Home – New Forums Wellbeing & balance 10 Steps to Practice Mindfulness at work

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  • #995141
    fray674
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    That’s what most of the persons we meet in the workplace need – tools. Tools to be more effective, efficient and productive and less stressed. Often, what they want are answers to difficult problems – more often than not, what they need is out of their power

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    So the question then becomes – is there a master tool? If the greatest desire of a lot of people at the workplace is control – is there any “tool” to assist them?

    Well – there is no formula, magic or tool to control other people – or issues that can often feel random and unusual. However, there is a tool we have that is within our area of control – and its power is being revealed and explored by an ever-growing body of experimentation – and that is “mindfulness.”

    Mindfulness, a practice, and a concept inherited from Buddhist beliefs, has found its way into mainstream medicine and psychology – and gradually into the workplace.

    The advantages of mindfulness are innumerable – and the list keeps on getting longer and longer: relationship issues, eating disorders, anxiety, help with sleep disorders, phobia issues, overall stress management, alleviation of pain, help with quicker recovery from surgeries and depression.

    The “magic” of mindfulness is that it resets neural networks. Cutting edge science proceeds to prove this in powerful ways. And the exciting news is, that power comes from us. We are the tool.

    Now, What is Mindfulness?

    As earlier stated– Mindfulness is a practice and a concept. While there is no set meaning, it can best be defined as:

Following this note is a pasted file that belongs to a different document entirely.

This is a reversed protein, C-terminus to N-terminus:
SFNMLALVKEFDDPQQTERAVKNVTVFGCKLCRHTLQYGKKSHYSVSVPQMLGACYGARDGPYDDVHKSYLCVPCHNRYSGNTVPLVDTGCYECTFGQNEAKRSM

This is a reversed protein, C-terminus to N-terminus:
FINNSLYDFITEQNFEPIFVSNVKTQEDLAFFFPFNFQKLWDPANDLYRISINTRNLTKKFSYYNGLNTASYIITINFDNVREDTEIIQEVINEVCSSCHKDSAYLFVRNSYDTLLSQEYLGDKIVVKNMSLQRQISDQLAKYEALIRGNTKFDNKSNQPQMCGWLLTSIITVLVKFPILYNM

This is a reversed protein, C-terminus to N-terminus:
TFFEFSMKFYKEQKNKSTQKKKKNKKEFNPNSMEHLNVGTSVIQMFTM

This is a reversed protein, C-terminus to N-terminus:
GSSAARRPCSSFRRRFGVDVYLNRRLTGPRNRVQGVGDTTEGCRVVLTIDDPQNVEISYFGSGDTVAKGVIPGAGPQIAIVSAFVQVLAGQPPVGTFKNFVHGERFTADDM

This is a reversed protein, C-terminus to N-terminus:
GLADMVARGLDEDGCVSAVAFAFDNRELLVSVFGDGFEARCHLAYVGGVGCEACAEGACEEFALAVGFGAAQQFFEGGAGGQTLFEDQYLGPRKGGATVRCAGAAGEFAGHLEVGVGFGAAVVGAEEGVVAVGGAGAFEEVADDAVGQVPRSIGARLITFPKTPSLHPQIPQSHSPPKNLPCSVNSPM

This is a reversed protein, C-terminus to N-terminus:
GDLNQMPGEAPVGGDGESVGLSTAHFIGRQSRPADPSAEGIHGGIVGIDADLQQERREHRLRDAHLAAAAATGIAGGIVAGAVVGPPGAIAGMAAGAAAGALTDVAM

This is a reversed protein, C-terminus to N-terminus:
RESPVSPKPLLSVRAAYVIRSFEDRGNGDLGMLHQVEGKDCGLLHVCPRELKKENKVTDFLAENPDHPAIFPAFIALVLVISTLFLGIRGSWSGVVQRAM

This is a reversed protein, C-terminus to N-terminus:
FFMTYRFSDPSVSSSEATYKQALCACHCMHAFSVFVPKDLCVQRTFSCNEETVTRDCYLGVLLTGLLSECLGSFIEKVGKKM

Paying focused concentration on purpose without judgment to the experience of the immediate moment.

    This interpretation comes from mindfulness pioneer, Jon Kabat-Zinn, a Western Buddhist practitioner who founded the famous “Stress Reduction Clinic” at the University of Massachusetts Medical School, USA.

    According to Kabat-Zinn, at its essence, mindfulness is the “confluence of attention, intention and present time experience. It is the awareness of being aware”.

    Daniel Stern, the author of “The Present Moment in Psychology and Everyday Life”, defines the present time as “being around about three seconds – between three and ten. And in explaining Stern’s work, author Ruth Cohn expounds, “many intentions in culture and nature that occupy such periods of time: an interchange of communication between a caregiver and baby, a conversational “turn,” a musical phrase, a cycle of breath inhaled and exhaled. Perhaps the moment of now is an indispensable ingredient in the operating system of our design.”

    Bringing the Benefits of Mindfulness to Our Work
    Developing conscious mindfulness in our everyday life takes much effort. Many related practices like yoga, time spent in the natural world, meditation, time spent away from media and technology, will help you to cultivate mindfulness. But the mind needs the consistency and focus of a regular practice if it is to discontinue old neural models and learn new ones.

    For many people, the workplace is one of the most stressful places in their lives. Demands are constant. Disagreements, even non-conflicting ones, among people, requires lots of neural strength to manage. Most individuals in this culture work too many hours, often with no breaks. Many workers operate in a below – level flight or fight mode. With no touch with feelings and the thinking models that reinforce anxiety and stress, many people continually “re-trigger” those abrogating habits all through the day. Mindfulness practice allows the potentialities of emotional and mental rest, despite all the events that surface in the average workday.